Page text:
Curled on the couch, Fenris gazed at the book in his hands. A small fire crackled in the hearth. On the library wall above the dusty mantle late afternoon sun painted interlaced shadows from the bare vines that criss-crossed the window behind him.

The title, inlaid in gilt on the fine leather cover read - A Slave's Life. He knew that because Danal had told him. The elf's fingers traced the letters, but he didn't know where one word began and another left off. When had Shartan learned to read and write? Had it been an act of subversion before he'd joined his cause to Andraste's? Or had he learned after the slaves were freed? In the end, did it really matter? Either way, between these covers his words lived, telling of his life, and his journey from slavery to freedom.

The elf started at the sound of the front door bell. After Danal had dropped off the book, he'd hurried back outside, saying he'd return in a little while after Fenris had explained, feeling awkward and embarrassed, that slaves weren't allowed to read. Why his lover insisted on ringing the bell was a mystery. Danal spent more time here then in his mansion. And it wasn't as if he waited for Fenris to answer the door. He just let himself in, or on rare occasions when he forgot his key, picked the lock. Sometimes Fenris suspected he did that on purpose, to 'keep in practice' as Varric often claimed when he let himself in. So the elf just leaned back in the couch, caressing the book in his lap while he waited for his lover.

Danal glided into the room, several wrapped bundles cradled in one arm. Grinning, he gently laid them on the one table in the room, then pulled off his cloak, draping it over a chair before he settled next to the elf on the plush couch.

"What's that?" Fenris asked, nodding at the packages, and taking a deeper breath. Danal smelled like pine wood smoke and crisp autumn wind.

"Well, for one thing, more books."

That earned the human an arched brow, and a glance at the shelves lining the walls from floor to ceiling.

Danal laughed. "I know, but they're a little…dense. At least, the ones in Fereldan are. The others are in Arcanum. I recognize the script, but I can't read it. I think there may even be a few Antivan and Rivaini volumes mixed in there." He paused in picking up a package, giving Fenris a thoughtful look. "Outside of Arcanum and Common, do you know any other languages?"

"Qunari. Some Antivan, and a bit of Rivaini, enough to get by."

"Get by, huh? Like you 'get by' in Common?"

Fenris shrugged.

Danal pulled a package onto his lap, then started untying the twine. "You realize that makes you illiterate in five languages. Not many people can claim that." He chuckled. "I barely get by in one."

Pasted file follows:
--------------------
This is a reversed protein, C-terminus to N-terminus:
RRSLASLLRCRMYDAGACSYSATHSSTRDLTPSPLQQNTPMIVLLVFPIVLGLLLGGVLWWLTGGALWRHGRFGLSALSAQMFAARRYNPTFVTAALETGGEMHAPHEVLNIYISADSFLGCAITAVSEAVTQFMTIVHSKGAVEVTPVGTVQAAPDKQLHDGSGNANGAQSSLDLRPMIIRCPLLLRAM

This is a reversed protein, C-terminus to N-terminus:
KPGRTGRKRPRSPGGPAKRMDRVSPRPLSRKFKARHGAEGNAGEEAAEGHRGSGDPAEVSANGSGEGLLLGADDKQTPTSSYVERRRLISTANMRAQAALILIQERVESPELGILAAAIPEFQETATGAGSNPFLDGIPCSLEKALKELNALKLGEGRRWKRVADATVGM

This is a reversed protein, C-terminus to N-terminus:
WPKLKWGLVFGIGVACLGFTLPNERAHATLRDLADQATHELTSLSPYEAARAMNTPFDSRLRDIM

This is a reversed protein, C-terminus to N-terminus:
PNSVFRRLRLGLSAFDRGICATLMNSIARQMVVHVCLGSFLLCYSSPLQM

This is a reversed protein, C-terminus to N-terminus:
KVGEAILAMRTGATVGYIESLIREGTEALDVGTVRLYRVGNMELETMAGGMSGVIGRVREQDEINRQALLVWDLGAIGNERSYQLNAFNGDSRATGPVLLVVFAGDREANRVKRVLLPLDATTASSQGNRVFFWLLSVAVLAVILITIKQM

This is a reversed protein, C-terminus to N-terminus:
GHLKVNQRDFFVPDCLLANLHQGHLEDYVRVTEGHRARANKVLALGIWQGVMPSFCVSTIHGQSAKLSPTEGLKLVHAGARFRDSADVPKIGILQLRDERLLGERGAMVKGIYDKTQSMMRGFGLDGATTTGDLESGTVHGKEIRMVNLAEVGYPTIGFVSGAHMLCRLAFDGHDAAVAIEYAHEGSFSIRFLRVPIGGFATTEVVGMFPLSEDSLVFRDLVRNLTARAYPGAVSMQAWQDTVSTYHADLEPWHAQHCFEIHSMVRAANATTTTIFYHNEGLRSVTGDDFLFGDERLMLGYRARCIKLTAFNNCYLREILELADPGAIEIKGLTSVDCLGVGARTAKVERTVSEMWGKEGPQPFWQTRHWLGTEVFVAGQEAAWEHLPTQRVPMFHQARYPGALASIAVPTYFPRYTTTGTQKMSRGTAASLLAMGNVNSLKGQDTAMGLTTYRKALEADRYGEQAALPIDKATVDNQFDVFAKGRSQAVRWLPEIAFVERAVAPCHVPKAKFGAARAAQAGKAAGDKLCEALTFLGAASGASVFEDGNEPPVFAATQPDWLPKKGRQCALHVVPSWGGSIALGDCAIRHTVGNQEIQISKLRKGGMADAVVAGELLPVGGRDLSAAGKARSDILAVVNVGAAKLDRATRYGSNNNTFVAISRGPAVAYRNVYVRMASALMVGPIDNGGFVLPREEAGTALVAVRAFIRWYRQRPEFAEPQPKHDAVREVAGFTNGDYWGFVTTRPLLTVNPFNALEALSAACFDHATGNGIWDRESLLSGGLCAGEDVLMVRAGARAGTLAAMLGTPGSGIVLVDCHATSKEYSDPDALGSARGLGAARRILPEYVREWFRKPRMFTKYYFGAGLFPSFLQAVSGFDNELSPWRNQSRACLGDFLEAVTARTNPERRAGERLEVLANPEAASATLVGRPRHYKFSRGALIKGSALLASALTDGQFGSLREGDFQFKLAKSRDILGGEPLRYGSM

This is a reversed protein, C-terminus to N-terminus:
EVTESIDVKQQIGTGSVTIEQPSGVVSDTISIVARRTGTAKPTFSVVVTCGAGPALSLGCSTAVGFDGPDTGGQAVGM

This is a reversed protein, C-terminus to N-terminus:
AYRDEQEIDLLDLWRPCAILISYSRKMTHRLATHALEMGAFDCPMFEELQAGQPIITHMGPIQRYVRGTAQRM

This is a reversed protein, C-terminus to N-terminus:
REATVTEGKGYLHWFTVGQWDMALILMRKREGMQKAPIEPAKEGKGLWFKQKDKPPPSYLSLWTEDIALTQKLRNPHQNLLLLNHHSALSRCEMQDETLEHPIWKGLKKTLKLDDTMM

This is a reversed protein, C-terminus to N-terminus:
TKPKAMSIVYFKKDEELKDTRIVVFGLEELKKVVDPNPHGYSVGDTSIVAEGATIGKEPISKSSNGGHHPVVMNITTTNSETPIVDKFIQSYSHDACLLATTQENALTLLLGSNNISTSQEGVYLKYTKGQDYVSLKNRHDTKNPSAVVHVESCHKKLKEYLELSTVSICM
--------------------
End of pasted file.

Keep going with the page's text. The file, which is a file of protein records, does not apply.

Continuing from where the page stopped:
He did far better than 'get by.' The man loved to turn an elegant phrase as much as Varric. As for the rest of his lover's comment, Fenris wasn't sure if he should be annoyed or pleased. Many free-born couldn't read, but they weren't whipped for trying to learn.

"Damn," the human muttered as he tugged on a stubborn knot. A quick slice with his dagger took care of the problem, and the coarse, brown paper fell away revealing a stack of small, thin books, perhaps half-a-dozen.

He smiled as he picked up the topmost one, his fingers brushing over a plain, brown leather cover, not even a title on it.

"When Carver returned from that debacle at Ostagar, we'd assumed we'd have a bit of time to flee the Darkspawn since they didn't pursue the survivors as they fled the battlefield." Danal grimaced. "We were wrong…obviously. We had to leave most of what we packed behind, limit it to what we could carry. That meant food, weapons, Mother's few pieces of jewelry that survived the hard times, a change of clothes…and these." He laid his hand on the stack of books.


"Most precious thing in the world. And if you ever tell my mother I said that, I'll deny it with my dying breath."

Fenris cocked his head. It seemed an odd thing for his lover to say. "Really?"

Danal nodded. "When I was a child I was always looking for ways to sneak off when it came time for lessons." He chuckled. "I enjoyed learning –still do - but I hated the primers my mother used. All full of quotes from the Chant, prayers to the Maker, lessons from the life of Andraste. But they were the books she had learned to read from, so I guess it made sense to her to use them. My father hated them, too. So he made up his own."

He flipped open the book in his hand, then pointed to a symbol set off in a box in the upper left corner of the page. "First letter in the alphabet," Danal said, then pointed to the objects drawn below it, naming them. "Ax, apple, acorn, archer, arrow…well, you get the idea." Under each line drawing, what Fenris assumed was the word of the object was neatly penned.

"They all start with the same letter…this one," the elf said, tapping the symbol.

"Yes, and once you learn what sounds go with what letters- and combinations of letters - you can read any book written. Well, at least any book written in Common. Arcanum has a different alphabet…a different set of symbols."

Fenris glanced back at the open book cradled in his lover's hand, at the elegant little drawings spaced across the page. None highly detailed, but the clean simplicity of them told him something about Danal's father. A man in the habit of smiling, it seemed. For the archer smiled as he aimed his bow at the apple perched on top of a fence post. A squirrel hugged an oversized acorn to its chest, its eyes closed in happiness.

After putting that book aside, and picking up the next one in the stack, Danal showed him another letter. Beneath the symbol was the crude picture of a horse, an oval with sticks for the legs, a longish neck, and another wobbly oval for the head. The word – Fenris assumed it was 'horse' – sprawled beneath it. Even to the elf's untutored eye, the letters were barely recognizable as such.